Carol came to that coaching session with an agenda. See, she was smack dab in the middle of a hairy situation at work – full contact office politics played at the master level by professionalsseasoned at the game. And Carol (you know that’s not her real name, right?) found herself caught up in it. Big time.
It seemed that a silent war was being waged and while Carol was aware of the tensions, she wasn’t really sure who was on which side. All she knew was that her old SVP had left and a new SVP had come in and somehow Carol’s VP life had gotten a whole lot harder.
She was getting “feedback” which felt more like threats. She was excluded from meetings she had previously led. There were new restrictions on her travel. She felt like people were just waiting for her to screw up today so she could be beat up on even more thoroughly tomorrow.
In fact, she was at the point where getting fired might be a mercy – but the SVP didn’t appeart to be the merciful sort. More the type who enjoys pulling the wings off ladybugs, Carol said.
So Carol came to her coaching session armed with some specific tactics she could use to defend herself, and a couple that could also do a little damage. “Balance things out a bit,” she said, with a bright gleam in her eye.
It’s hard to be where Carol is – suddenly the ground shifts below your feet and you don’t know what the rules are any more. What worked in the past no longer works. All relationships are up in the air. You begin to doubt yourself, and wonder what the hell is wrong with you/with them/with the cosmos.
You start a downward spiral, punctuated with bouts of real anger. But mostly, your self-esteem takes a hit.
You feel powerless.
Lower than low.
Like you’re nothing.
I took a deep breath, let it out, and said to Carol, “So, who do you want to be through this?”
No doubt this felt like a total non sequitur to Carol. She thought the two of us would be doing battle strategy so she could win the war.
Instead, I called her to another mission – the mission of being true to herself.
I repeated, “Who do you want to be? How can you conduct yourself so that, a year from now, you can be proud of the way you acted in the face of this challenge?”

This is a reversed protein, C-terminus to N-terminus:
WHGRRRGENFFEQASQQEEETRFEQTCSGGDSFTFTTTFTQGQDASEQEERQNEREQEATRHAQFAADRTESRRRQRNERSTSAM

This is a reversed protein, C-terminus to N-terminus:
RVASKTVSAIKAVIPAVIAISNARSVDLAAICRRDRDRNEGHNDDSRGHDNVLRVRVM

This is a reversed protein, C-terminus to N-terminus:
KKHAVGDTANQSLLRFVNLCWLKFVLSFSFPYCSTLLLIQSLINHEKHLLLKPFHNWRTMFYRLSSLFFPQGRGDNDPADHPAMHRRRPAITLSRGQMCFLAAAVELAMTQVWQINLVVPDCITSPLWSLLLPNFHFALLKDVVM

Because ultimately, that’s really all that matters.
Jobs come, and jobs go. People come, and people go. Days, months, years – they all come and go.
You, however, get to live with yourself every moment of your life. So, “how do I want to be?” turns out to be one of the most important questions you can ask.
Especially when things get hard, and when people are attempting to get you to be something they’d like you to be. But you know that to be that way would suck the very soul from your body.
“As I remember, you told me that your integrity was one of your key values,” I said to Carol. “Is that right?”
She nodded, thinking.
“So,” I went on, “what does your integrity tell you to do right now, in this situation?”
Carol smiled. Shook her head. Said, “That’s absolutely right. My integrity is the thing every single person I’ve ever worked with has said is best about me. This SVP is basically challenging my integrity – pushing me to be something that I’m not – that’s really the problem.”
“Right,” I said. “And you have the power to decide if you’re going to let that happen. Are you going to?”
“Not on your life,” Carol said, with resolve. “Integrity always wins. I am going to be a person of integrity and let the chips fall where they may. And a year from now, I can be proud of staying true to myself.”
Yep, she surely will. And, I’ll bet you that when Carol disengages with the war and re-engages with her own knowledge of who she is at her best, then that cranky SVP will simply move on to another target. And, ultimately, will probably leave the organization with a wide trail of destruction in her wake.
And who will be ready, willing and able to step into the breach, with her integrity and reputation intact and whole?
You know what? I call that person “Carol”.